How to Build a Ford SOHC 3V Engine
SOHC + 3V = HP
When Ford introduced the single overhead cam 5.4L 3V Modular V-8 in 2004 in the redesigned F-Series trucks and the 4.6L 3V in the all-new ’05 Mustang GT, it was viewed as an upscale compromise between the 2V Modular and the mighty DOHC-4V Cobra and Mach 1 engines. Three-valve technology bolstered the SOHC Modular’s reputation as did Variable Cam Timing (VCT), and the SOHC-3V has become a proven mill in the 10 years it has been in production in performance applications like the ’05-’10 Mustang GT. The 3V has shown it can take a lot of punishment, make power, and come back for more. It also makes significantly more power than the 2V, however, should you consider the 3V SOHC for your vintage Ford?
Because Ford has produced so many SOHC-3V engines since 2004, these mills are plentiful and reasonably priced. There are a lot of them available from crash and theft recoveries. Sometimes, you can snap up the entire vehicle, part it out, and make money on parts for your engine-building project. The SOHC-3V will operate happily on 87-octane fuel and parts are generally more affordable, which isn’t true of the premium-fueled, DOHC-4V. There are also two fewer cams and eight fewer valves and rocker arms to sweat out, which makes the 3V cheaper to build. It is cheaper to build a 3V than it is a 4V and yet you can get nearly the same amount of power available from the DOHC-4V. The 3V isn’t as large as the 4V, so there’s more room if you’re trying to shoehorn the Modular into a Torino or Mustang.
There are also aftermarket shops like Modular Motorsports Racing building 3V engines and short-blocks. And because the 3V has an extensive application in the ’05-’10 Mustang GT, there’s a lot available from the performance aftermarket for this engine. If you want to build a 3V from scratch, Summit Racing Equipment has a huge inventory of Ford Racing Performance Parts (FRPP) pieces, as does other aftermarket sources like Roush, Brothers, BBK, Comp Cams, Edelbrock, and more. You can begin with a new factory aluminum or cast-iron block or the heavy-duty Boss block with larger bores and plenty of material down under to support huge amounts of horsepower.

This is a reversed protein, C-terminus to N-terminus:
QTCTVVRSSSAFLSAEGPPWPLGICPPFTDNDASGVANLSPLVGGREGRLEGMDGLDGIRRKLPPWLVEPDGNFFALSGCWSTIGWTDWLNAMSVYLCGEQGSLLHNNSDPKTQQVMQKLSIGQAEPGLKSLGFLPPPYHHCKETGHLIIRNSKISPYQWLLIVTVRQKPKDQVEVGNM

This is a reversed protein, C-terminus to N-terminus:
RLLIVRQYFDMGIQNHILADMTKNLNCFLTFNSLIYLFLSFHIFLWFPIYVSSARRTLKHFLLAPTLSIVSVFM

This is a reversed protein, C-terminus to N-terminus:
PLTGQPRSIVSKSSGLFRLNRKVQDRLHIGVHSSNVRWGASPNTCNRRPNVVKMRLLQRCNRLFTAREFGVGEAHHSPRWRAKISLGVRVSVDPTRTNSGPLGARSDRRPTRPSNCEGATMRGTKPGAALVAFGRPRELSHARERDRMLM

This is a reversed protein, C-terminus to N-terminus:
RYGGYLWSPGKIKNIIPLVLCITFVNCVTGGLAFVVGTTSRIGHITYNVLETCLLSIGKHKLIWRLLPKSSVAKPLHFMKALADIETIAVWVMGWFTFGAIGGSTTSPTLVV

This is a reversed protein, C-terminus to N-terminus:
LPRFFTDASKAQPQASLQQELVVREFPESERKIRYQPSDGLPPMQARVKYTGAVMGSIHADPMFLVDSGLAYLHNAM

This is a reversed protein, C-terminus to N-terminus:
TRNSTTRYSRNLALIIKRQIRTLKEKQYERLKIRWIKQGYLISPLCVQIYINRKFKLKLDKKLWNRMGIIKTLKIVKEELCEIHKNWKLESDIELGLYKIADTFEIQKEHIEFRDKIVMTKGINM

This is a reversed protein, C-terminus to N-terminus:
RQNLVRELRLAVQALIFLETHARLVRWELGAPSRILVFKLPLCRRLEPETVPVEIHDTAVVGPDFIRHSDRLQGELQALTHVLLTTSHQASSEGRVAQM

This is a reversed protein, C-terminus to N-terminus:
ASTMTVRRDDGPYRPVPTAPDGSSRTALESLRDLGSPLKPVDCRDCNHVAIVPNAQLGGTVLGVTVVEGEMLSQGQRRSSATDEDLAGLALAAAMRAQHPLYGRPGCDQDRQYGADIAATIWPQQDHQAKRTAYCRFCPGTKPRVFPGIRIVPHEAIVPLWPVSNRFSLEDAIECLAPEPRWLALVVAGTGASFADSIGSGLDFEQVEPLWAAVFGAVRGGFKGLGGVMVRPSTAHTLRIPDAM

The beauty of a 4.6L or 5.4L SOHC-3V is lightweight aluminum casting technology, if you decide on an aluminum block. In all- aluminum form, this engine weighs considerably less than a 390, 428, or 460 big-block and will make whopping amounts of power with the added benefit of fuel efficiency. Imagine one of these in your classic F-Series truck or fullsize Galaxie.
What makes the 3V a better bargain than the 2V is breathing and power for the same amount of money as the 2V. It is that second intake valve and variable cam timing that infuse real power into this engine. We’re talking 300 horsepower at 5,750 rpm and 320 lb-ft at 4,500 rpm of torque box stock in the ’05 Mustang GT. By today’s standards with the 5.0L Coyote, 300/320 is laughable, however, there’s more power available from the 4.6L/5.4L SOHC-3V with the right parts and technique.
Block Bottom Basics
All 4.6L and 5.4L SOHC Modular engines employ the same blocks, meaning you can bolt any SOHC head on any Romeo or Windsor block. This means you can mate any 3V head to any Romeo or Windsor iron or aluminum block, which gives you a lot to choose from. Romeo iron blocks are cast at the Cleveland Iron Foundry. Windsor iron blocks are cast at the Windsor Iron Foundry. Aluminum blocks are cast at the Windsor Aluminum Plant unless you’ve found a DOHC-4V Teksid block, which was cast in Italy.
The SOHC-3V engine has a bulletproof bottom end, meaning it can take a lot of punishment and serve you well for 250,000 miles with regular oil and filter changes with a stock bottom end. If you’re anticipating punishing performance, it’s a good idea to go with a steel crank, H-beam rods, and forged pistons with coated skirts.